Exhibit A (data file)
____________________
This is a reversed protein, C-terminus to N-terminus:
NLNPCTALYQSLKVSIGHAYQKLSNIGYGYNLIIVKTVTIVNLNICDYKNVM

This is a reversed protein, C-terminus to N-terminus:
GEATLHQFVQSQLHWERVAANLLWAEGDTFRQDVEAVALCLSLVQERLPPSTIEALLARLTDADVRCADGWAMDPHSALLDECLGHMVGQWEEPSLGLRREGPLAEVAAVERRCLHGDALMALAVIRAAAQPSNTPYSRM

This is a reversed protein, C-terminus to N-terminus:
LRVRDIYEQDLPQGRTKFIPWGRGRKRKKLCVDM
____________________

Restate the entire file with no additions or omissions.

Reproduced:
This is a reversed protein, C-terminus to N-terminus:
NLNPCTALYQSLKVSIGHAYQKLSNIGYGYNLIIVKTVTIVNLNICDYKNVM

This is a reversed protein, C-terminus to N-terminus:
GEATLHQFVQSQLHWERVAANLLWAEGDTFRQDVEAVALCLSLVQERLPPSTIEALLARLTDADVRCADGWAMDPHSALLDECLGHMVGQWEEPSLGLRREGPLAEVAAVERRCLHGDALMALAVIRAAAQPSNTPYSRM

This is a reversed protein, C-terminus to N-terminus:
LRVRDIYEQDLPQGRTKFIPWGRGRKRKKLCVDM